October 22, 1999
Pay increases in private industry and in State and local government were similar on average between 1981 and 1998.
The wages and salaries of private industry workers rose by 3.9 percent per year from 1981 to 1998. For State and local government workers, the average rate of increase was 4.5 percent. The trends were even closer if the comparison involves only the service industry. Pay changes in the private service industry and in the State and local government service industry were virtually identical in the 1981-98 period: 4.7 percent per year for private and 4.6 percent for State and local government.
Looking at recent years, wages and salaries in private industry increased by 3.2 percent per year in the 1990s compared to 2.9 percent in State and local government. The corresponding service-industry trends were the same or about the same: 3.3 percent per year in the private sector and 2.9 percent in State and local government.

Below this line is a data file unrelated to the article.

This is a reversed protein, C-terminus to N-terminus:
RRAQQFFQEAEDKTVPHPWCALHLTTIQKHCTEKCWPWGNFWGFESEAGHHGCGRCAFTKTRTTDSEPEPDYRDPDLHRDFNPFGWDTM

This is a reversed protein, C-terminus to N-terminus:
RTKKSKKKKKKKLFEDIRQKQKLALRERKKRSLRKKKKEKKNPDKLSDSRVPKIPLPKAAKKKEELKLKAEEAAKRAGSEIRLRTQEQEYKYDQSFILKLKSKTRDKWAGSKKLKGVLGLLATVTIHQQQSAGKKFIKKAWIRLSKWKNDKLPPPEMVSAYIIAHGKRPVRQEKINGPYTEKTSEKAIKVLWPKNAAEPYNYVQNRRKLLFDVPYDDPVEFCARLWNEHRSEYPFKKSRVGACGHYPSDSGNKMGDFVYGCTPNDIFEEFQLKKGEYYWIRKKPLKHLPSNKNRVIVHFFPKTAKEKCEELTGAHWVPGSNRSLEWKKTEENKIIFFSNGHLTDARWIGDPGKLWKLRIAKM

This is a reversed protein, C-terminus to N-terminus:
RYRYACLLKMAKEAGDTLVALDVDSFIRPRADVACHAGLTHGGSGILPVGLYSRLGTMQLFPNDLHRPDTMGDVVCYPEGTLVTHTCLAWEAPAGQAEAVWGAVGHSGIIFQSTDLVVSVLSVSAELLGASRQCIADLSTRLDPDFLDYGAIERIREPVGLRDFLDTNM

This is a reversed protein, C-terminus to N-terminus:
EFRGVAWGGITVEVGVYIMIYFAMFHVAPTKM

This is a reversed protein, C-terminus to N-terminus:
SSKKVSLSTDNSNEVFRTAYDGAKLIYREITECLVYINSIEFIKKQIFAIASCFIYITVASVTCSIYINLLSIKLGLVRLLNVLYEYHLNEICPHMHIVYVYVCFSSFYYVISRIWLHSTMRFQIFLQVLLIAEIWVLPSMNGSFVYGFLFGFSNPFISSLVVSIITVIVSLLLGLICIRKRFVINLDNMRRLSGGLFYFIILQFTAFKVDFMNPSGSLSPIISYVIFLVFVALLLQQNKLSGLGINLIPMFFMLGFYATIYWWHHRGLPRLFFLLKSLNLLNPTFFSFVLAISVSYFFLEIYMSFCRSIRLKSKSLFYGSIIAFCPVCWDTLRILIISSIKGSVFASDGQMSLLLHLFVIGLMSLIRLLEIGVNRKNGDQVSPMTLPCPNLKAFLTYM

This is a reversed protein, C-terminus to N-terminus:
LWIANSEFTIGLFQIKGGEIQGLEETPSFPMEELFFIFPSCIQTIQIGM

Note that differences in the rates of wage change between all private industry workers and all State and local government workers are to be expected, because the industry and occupational composition of their work forces differ. For example, service industry workers make up nearly two-thirds of State and local government workers but only about a third of private industry workers.
These data on earnings are a product of the BLS Employment Cost Trends program. More information is in "Compensation Cost Trends in Private Industry and State and Local Governments" (PDF 67K), by Albert E. Schwenk, Compensation and Working Conditions, Fall 1999.
Bureau of Labor Statistics, U.S. Department of Labor, The Editor's Desk, Pay gains similar for workers in private industry and State and local government over past two decades on the Internet at http://www.bls.gov/opub/ted/1999/oct/wk3/art05.htm (visited July 30, 2014).
This edition of Spotlight on Statistics examines labor productivity trends from 2000 through 2010 for selected industries and sectors within the nonfarm business sector of the U.S. economy. Read more »